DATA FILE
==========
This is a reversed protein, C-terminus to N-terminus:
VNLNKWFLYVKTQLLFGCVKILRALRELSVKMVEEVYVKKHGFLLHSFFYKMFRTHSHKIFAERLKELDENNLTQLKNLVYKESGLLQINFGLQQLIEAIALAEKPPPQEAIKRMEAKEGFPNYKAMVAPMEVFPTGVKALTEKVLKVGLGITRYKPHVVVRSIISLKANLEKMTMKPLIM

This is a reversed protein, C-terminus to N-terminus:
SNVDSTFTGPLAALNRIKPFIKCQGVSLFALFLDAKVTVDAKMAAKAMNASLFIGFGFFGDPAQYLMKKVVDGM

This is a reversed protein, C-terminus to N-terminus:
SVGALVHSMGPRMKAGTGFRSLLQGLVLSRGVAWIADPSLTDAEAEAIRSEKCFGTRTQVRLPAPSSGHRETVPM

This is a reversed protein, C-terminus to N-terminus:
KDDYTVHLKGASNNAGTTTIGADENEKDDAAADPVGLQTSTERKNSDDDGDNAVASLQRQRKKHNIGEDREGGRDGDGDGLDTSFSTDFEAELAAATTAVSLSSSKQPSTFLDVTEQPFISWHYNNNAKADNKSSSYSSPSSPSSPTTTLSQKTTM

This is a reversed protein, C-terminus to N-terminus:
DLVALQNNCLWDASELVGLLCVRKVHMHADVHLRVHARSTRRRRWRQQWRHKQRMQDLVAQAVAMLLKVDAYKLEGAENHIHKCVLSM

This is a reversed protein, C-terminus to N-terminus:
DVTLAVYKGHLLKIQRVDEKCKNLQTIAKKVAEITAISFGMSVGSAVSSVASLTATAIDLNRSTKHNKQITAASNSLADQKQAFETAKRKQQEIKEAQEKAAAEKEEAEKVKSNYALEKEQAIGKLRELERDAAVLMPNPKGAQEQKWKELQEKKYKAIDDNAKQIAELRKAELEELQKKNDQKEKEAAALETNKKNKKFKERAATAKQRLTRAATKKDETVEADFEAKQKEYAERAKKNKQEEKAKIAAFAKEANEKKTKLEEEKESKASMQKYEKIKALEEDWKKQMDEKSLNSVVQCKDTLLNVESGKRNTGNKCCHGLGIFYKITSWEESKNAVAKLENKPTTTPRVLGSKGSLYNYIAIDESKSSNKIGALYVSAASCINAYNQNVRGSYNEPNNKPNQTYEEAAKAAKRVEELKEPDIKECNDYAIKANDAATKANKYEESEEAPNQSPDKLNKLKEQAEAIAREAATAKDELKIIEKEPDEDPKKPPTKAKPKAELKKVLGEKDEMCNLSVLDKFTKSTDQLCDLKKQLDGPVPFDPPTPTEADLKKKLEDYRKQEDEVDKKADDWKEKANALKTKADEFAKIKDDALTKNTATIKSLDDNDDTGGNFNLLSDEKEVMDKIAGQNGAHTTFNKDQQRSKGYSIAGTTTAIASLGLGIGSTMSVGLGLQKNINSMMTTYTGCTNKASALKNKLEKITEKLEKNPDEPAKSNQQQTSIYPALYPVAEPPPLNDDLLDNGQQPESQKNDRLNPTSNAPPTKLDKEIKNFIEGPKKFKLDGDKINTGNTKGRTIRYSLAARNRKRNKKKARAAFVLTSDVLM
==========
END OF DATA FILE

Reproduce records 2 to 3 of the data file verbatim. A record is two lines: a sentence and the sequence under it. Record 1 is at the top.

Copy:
This is a reversed protein, C-terminus to N-terminus:
SNVDSTFTGPLAALNRIKPFIKCQGVSLFALFLDAKVTVDAKMAAKAMNASLFIGFGFFGDPAQYLMKKVVDGM

This is a reversed protein, C-terminus to N-terminus:
SVGALVHSMGPRMKAGTGFRSLLQGLVLSRGVAWIADPSLTDAEAEAIRSEKCFGTRTQVRLPAPSSGHRETVPM